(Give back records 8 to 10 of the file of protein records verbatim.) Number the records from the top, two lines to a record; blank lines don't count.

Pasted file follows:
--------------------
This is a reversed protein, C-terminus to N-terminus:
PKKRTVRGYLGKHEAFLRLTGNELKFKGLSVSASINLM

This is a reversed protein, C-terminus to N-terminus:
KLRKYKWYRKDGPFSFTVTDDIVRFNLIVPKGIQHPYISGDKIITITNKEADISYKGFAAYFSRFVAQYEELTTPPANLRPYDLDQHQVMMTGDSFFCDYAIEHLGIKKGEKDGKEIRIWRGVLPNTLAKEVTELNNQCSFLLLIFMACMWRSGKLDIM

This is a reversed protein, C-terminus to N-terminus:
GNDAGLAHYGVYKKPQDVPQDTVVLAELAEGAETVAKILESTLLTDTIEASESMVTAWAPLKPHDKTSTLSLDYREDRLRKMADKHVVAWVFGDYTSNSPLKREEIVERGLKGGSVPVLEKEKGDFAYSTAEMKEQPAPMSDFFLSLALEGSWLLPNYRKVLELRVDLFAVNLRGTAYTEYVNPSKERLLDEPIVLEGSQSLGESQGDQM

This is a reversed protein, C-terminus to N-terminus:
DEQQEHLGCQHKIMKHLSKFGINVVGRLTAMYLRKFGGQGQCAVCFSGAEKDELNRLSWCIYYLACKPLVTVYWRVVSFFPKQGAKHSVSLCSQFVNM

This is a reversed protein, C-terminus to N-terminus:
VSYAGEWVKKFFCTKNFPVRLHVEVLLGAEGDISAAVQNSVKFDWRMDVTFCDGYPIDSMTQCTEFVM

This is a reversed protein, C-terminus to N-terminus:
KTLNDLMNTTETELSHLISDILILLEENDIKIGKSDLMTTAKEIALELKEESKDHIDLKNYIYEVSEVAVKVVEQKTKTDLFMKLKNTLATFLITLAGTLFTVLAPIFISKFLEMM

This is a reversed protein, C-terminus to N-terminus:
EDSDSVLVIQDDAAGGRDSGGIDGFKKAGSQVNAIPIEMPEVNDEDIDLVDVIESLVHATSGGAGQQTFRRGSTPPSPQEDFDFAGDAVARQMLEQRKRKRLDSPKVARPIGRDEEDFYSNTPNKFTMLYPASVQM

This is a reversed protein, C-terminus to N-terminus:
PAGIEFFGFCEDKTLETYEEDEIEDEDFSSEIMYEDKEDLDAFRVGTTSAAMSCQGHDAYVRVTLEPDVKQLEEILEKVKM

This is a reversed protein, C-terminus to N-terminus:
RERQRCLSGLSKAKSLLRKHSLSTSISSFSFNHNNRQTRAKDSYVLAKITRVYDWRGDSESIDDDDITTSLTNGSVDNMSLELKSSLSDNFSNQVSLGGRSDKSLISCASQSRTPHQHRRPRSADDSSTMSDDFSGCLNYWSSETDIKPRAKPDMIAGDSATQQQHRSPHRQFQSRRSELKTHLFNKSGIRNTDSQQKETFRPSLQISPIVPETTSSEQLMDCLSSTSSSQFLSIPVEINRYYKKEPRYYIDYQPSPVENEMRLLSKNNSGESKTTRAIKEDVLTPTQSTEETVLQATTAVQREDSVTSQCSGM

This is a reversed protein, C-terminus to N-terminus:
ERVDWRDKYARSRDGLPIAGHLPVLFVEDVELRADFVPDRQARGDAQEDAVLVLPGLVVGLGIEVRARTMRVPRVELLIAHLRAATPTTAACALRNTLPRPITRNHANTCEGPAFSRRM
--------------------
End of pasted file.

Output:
This is a reversed protein, C-terminus to N-terminus:
PAGIEFFGFCEDKTLETYEEDEIEDEDFSSEIMYEDKEDLDAFRVGTTSAAMSCQGHDAYVRVTLEPDVKQLEEILEKVKM

This is a reversed protein, C-terminus to N-terminus:
RERQRCLSGLSKAKSLLRKHSLSTSISSFSFNHNNRQTRAKDSYVLAKITRVYDWRGDSESIDDDDITTSLTNGSVDNMSLELKSSLSDNFSNQVSLGGRSDKSLISCASQSRTPHQHRRPRSADDSSTMSDDFSGCLNYWSSETDIKPRAKPDMIAGDSATQQQHRSPHRQFQSRRSELKTHLFNKSGIRNTDSQQKETFRPSLQISPIVPETTSSEQLMDCLSSTSSSQFLSIPVEINRYYKKEPRYYIDYQPSPVENEMRLLSKNNSGESKTTRAIKEDVLTPTQSTEETVLQATTAVQREDSVTSQCSGM

This is a reversed protein, C-terminus to N-terminus:
ERVDWRDKYARSRDGLPIAGHLPVLFVEDVELRADFVPDRQARGDAQEDAVLVLPGLVVGLGIEVRARTMRVPRVELLIAHLRAATPTTAACALRNTLPRPITRNHANTCEGPAFSRRM